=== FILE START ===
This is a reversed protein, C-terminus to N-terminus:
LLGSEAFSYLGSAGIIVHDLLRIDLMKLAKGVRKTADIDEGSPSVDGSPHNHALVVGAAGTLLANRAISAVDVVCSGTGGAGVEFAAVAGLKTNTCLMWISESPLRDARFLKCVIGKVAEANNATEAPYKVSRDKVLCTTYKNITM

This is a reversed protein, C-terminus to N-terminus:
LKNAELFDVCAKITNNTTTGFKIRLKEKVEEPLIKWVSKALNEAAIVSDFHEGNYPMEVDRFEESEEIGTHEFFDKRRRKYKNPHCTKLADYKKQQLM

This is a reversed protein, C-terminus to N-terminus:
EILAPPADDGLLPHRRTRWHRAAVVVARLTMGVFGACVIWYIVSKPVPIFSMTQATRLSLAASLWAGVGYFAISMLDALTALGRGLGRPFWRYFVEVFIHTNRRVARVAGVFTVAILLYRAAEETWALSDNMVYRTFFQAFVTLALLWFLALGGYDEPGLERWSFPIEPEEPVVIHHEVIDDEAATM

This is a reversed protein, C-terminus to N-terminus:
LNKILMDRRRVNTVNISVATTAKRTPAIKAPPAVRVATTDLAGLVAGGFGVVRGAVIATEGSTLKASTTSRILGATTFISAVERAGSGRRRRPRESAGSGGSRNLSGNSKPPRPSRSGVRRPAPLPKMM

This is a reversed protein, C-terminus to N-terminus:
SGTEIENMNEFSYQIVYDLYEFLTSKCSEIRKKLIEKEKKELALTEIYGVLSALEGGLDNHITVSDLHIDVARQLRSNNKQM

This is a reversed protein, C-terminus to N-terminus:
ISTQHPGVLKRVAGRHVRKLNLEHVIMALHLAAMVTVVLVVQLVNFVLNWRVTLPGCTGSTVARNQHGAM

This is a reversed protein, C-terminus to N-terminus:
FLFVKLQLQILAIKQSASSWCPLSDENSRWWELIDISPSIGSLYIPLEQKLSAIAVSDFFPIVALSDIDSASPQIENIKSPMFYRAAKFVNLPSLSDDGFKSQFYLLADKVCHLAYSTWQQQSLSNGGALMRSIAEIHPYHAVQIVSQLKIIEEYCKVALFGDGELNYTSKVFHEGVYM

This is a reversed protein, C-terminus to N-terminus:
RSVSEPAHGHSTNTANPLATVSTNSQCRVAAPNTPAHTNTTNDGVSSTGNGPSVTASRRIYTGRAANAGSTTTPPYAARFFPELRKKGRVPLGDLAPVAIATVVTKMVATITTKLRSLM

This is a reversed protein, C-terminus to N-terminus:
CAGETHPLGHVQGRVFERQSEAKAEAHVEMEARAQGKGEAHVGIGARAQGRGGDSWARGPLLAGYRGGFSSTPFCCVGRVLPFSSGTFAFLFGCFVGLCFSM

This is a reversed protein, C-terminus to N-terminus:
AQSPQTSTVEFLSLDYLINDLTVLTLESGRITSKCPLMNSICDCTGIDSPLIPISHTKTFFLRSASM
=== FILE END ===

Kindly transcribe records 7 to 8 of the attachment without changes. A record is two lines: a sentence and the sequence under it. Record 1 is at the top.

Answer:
This is a reversed protein, C-terminus to N-terminus:
FLFVKLQLQILAIKQSASSWCPLSDENSRWWELIDISPSIGSLYIPLEQKLSAIAVSDFFPIVALSDIDSASPQIENIKSPMFYRAAKFVNLPSLSDDGFKSQFYLLADKVCHLAYSTWQQQSLSNGGALMRSIAEIHPYHAVQIVSQLKIIEEYCKVALFGDGELNYTSKVFHEGVYM

This is a reversed protein, C-terminus to N-terminus:
RSVSEPAHGHSTNTANPLATVSTNSQCRVAAPNTPAHTNTTNDGVSSTGNGPSVTASRRIYTGRAANAGSTTTPPYAARFFPELRKKGRVPLGDLAPVAIATVVTKMVATITTKLRSLM